Presidential spokesman Harry Roque said the Palace has left to Sereno the decision whether or not to step down but hopes she would take into consideration the sentiments of stakeholders.

“No one can force her to resign if she doesn’t want,”Roque said during a Palace news conference.

“However, I think the sentiment even of the lower court judges have been made known and we can only hope that the Chief Justice will take all these sentiments into consideration. But the decision to resign is hers to be made,” he added.

Other cases

Aside from the impeachment complaints lodged with the House of Representatives’ Committee on Justice which had found probable cause, Sereno is also facing a quo warranto case before the Supreme Court which had already directed her to file her comment in 10 days upon receipt of notice.

The Articles of Impeachment from the House committee will be submitted for voting by all members of the House of Representatives.  One-third vote of all the members would be sufficient to transmit the Articles of Impeachment to the Senate for trial.

Sereno is facing impeachment for alleged culpable violation of the Constitution, corruption, and betrayal of public trust. She has denied all the charges.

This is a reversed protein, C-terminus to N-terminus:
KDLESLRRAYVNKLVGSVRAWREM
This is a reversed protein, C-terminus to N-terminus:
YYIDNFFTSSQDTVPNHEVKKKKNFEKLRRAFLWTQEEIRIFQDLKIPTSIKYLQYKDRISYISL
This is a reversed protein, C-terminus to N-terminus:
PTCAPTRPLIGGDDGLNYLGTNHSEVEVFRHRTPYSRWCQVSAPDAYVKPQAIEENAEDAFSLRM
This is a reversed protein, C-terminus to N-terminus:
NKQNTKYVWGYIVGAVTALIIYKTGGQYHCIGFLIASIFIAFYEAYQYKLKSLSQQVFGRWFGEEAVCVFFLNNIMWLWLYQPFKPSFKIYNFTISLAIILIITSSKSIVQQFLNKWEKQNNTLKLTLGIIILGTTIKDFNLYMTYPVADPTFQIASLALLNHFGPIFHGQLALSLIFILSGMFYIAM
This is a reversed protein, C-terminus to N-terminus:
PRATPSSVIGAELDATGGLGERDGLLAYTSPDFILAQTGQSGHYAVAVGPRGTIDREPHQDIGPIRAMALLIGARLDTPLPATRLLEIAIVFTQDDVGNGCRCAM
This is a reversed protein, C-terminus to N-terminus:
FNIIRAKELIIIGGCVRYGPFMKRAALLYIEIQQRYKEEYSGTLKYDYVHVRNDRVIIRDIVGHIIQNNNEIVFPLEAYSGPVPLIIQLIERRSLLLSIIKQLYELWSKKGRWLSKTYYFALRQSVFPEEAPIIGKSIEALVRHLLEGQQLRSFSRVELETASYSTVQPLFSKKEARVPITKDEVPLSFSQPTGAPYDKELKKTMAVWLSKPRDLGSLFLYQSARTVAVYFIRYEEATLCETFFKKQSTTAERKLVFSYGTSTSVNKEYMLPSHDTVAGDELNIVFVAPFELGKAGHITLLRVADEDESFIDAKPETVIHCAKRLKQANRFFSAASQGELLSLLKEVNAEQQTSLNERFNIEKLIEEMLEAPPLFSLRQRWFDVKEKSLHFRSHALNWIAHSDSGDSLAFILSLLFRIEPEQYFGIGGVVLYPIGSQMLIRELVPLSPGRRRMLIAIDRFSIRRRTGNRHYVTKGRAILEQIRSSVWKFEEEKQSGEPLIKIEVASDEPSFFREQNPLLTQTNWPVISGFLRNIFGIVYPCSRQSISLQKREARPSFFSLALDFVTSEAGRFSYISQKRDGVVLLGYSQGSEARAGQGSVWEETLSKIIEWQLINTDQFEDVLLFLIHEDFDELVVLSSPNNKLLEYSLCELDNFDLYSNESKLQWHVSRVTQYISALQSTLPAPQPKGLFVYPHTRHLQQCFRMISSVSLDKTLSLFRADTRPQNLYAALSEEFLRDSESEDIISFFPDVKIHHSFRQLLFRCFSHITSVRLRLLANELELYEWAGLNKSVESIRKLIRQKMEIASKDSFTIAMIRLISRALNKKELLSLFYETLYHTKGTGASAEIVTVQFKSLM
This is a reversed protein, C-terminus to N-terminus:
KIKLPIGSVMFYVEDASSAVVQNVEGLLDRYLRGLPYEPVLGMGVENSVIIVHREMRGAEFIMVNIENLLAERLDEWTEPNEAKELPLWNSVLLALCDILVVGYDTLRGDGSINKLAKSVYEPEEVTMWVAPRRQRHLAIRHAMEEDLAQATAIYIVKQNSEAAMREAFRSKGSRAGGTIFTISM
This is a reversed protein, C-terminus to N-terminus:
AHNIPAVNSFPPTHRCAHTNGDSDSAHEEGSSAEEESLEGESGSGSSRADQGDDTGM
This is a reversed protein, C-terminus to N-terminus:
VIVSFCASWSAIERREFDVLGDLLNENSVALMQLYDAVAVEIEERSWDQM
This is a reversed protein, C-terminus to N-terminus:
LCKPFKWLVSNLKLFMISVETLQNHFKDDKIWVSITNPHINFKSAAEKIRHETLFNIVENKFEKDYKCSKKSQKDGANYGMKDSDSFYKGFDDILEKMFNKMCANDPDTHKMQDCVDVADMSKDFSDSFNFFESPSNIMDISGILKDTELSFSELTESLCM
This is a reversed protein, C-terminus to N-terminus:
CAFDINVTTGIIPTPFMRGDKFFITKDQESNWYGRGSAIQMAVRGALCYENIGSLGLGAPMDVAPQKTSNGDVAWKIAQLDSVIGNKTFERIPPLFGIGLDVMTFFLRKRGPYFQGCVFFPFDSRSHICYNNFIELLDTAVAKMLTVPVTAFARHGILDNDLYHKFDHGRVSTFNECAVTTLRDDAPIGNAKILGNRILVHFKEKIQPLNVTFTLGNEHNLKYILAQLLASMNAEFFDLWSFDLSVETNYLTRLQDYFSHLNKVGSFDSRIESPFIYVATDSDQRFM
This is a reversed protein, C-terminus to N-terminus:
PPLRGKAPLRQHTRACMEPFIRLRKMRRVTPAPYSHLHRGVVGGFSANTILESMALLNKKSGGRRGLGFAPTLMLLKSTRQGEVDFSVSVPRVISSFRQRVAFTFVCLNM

In almost all of her public appearances and statements of her lawyers, Sereno had urged the House Committee on Justice and the House of Representatives to file the impeachment complaint against her before the Senate so she could present her evidence and have her “day in court.”

The quo warranto case against Sereno was filed by Solicitor General Jose C. Calida for her failure to submit the 10 statements of assets, liabilities and networth (SALNs) required of her when she applied for the position of chief justice.

Calida, in effect, wanted the SC to nullify Sereno’s appointment as chief justice in 2012 and to unseat her thereafter as head of the judiciary.

He told the SC that Sereno’s appointment was invalid from the start because she did not meet the specific qualification of proven integrity with her failure to submit the 10-year SALNs.

“Respondent (Sereno) was appointed as Chief Justice of the Supreme Court although she did not show that she is a person of proven integrity, an indispensable qualification for membership in the judiciary under Section 7(3), Article VIII of the 1987 Constitution,” he said.

“Such ineligibility means that she is unlawfully holding the position of Chief Justice of the Supreme Court…,” he added.

Day in court

Meanwhile, Senator PanfiloLacson said Sereno should be given the chance to defend herself in court just like any other person.

“Every person is entitled to his or her day in court. It’s as simple as that. Chief Justice Sereno is not an exception,” Lacson said in an interview over ANC.

Lacson likewise said

Lacson also said that he and other senators cannot be influenced by anybody, including former Senate President Juan Ponce Enrile, who has joined the House prosecution team as its adviser.

“Maybe, the issue being raised here is the propriety being a former Senate President. With many colleagues in the Senate, he could influence,” Lacson said. (With reports from Calvin D. Cordova, Genalyn D. Kabiling, Vanne P. Terrazola, and Mario B. Casayuran)